Paper provided by EconWPA in its series Development and Comp Systems with number 0304006.

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Length: 21 pages
Date of creation: 16 Apr 2003
Date of revision:
Handle: RePEc:wpa:wuwpdc:0304006

Note: Type of Document - PDF; pages: 21; figures: included/request from author/draw your own
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Web page: http://128.118.178.162

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Keywords: growth regressions; China; State-Owned Enterprises;

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References

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  1. Cai, Fang & Wang, Dewen & Du, Yang, 2002. "Regional disparity and economic growth in China: The impact of labor market distortions," China Economic Review, Elsevier, vol. 13(2-3), pages 197-212.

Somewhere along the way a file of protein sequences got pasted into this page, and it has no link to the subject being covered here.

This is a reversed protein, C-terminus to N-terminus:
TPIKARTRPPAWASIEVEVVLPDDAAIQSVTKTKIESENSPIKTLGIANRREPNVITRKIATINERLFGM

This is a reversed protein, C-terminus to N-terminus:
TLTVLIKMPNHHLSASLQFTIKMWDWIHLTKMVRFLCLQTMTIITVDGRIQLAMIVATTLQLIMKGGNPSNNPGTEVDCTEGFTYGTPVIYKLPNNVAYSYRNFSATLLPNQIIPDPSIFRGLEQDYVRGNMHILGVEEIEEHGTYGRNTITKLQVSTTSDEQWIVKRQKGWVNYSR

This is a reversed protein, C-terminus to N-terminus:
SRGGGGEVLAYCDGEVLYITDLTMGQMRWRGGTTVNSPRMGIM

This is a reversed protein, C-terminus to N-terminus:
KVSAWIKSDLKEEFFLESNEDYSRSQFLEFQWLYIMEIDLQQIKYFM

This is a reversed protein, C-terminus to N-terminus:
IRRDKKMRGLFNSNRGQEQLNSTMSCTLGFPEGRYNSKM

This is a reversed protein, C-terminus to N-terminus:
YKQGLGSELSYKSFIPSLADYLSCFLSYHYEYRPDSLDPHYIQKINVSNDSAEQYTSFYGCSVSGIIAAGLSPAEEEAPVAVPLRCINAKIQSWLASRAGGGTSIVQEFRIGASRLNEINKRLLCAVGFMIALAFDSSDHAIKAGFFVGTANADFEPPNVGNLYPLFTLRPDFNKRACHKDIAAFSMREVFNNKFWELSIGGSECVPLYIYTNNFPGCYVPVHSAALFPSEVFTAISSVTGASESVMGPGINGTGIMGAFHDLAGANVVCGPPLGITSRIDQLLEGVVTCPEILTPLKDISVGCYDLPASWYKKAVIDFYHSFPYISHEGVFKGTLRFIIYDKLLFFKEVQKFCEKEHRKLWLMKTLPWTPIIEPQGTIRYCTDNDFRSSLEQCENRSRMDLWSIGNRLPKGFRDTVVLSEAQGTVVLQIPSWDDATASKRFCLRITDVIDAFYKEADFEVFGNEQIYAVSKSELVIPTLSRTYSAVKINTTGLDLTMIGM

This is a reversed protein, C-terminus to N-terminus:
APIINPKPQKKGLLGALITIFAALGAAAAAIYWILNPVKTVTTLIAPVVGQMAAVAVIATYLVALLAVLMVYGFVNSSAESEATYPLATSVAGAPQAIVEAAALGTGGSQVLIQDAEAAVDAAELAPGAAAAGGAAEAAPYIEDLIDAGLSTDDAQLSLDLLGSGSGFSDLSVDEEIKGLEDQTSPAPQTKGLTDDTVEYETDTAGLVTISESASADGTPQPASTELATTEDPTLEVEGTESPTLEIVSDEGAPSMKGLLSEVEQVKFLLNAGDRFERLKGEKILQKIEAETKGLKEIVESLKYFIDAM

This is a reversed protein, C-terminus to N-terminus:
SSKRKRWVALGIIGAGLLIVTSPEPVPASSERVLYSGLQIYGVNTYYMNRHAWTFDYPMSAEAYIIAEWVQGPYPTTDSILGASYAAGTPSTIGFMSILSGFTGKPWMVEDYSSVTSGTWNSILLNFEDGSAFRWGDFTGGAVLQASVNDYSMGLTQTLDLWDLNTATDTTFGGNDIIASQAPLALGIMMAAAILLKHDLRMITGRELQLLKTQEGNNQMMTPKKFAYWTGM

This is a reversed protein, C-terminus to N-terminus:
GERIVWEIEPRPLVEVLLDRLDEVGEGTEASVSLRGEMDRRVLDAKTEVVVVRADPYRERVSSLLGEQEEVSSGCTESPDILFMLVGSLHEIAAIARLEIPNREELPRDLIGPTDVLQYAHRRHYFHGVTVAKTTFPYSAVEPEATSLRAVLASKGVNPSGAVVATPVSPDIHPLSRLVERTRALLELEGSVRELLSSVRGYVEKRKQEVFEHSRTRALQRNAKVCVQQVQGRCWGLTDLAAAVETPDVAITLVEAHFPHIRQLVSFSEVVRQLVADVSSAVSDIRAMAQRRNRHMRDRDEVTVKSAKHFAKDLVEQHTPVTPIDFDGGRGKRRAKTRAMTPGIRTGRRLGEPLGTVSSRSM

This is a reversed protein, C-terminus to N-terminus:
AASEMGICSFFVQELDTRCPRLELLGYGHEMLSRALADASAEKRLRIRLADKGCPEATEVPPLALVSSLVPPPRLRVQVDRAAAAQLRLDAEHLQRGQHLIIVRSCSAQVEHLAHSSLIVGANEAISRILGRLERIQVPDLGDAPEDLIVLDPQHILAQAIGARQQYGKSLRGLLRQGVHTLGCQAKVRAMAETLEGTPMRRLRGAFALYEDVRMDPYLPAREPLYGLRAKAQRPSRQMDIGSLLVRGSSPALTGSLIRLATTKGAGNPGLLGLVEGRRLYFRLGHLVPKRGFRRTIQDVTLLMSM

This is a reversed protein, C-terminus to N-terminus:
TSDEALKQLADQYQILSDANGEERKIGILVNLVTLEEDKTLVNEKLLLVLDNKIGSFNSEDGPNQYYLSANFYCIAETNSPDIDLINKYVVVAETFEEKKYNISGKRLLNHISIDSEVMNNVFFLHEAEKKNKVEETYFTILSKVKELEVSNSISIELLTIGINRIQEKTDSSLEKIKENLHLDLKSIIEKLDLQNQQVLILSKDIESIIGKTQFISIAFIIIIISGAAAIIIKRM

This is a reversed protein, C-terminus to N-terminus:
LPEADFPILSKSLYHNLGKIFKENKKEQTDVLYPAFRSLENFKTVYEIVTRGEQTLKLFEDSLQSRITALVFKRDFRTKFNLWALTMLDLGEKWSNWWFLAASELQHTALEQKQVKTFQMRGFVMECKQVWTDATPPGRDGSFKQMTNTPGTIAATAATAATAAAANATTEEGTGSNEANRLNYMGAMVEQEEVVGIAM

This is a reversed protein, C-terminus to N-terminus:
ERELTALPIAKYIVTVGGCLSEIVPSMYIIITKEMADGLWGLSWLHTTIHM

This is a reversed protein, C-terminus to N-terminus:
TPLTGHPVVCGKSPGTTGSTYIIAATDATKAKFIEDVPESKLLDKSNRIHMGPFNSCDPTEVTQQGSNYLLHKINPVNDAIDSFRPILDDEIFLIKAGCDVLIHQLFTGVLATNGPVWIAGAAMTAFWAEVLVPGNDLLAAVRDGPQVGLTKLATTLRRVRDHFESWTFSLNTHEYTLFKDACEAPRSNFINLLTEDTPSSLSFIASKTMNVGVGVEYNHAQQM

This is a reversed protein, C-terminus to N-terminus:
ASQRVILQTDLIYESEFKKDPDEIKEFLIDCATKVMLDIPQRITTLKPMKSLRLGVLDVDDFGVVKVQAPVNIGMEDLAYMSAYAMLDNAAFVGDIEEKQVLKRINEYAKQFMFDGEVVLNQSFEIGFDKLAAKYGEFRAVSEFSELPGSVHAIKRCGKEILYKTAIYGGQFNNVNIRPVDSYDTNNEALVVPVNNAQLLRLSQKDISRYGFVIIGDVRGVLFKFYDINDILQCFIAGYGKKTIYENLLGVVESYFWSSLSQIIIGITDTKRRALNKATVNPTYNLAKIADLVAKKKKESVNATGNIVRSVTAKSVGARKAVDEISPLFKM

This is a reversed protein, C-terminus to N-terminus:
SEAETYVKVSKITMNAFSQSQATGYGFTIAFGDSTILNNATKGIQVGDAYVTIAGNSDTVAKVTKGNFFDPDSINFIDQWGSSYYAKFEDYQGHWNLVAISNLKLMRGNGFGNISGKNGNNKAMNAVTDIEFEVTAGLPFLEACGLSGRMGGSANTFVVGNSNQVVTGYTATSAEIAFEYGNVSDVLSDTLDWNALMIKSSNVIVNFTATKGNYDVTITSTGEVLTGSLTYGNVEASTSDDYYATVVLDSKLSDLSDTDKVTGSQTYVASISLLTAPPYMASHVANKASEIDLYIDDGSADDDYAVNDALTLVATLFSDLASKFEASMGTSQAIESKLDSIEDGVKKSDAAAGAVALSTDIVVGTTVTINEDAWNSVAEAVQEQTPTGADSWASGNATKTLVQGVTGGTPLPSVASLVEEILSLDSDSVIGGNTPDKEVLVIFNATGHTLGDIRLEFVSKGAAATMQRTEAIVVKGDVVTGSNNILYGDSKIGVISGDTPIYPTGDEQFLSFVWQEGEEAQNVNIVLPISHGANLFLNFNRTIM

2. Chow, Gregory C, 1993. "Capital Formation and Economic Growth in China," The Quarterly Journal of Economics, MIT Press, vol. 108(3), pages 809-42, August.
  3. Sala-i-Martin, Xavier, 1997. "I Just Ran Two Million Regressions," American Economic Review, American Economic Association, vol. 87(2), pages 178-83, May.
  4. Leamer, Edward E, 1985. "Sensitivity Analyses Would Help," American Economic Review, American Economic Association, vol. 75(3), pages 308-13, June.
  5. Jones, Derek C. & Li, Cheng & Owen, Ann L., 2003. "Growth and regional inequality in China during the reform era," China Economic Review, Elsevier, vol. 14(2), pages 186-200.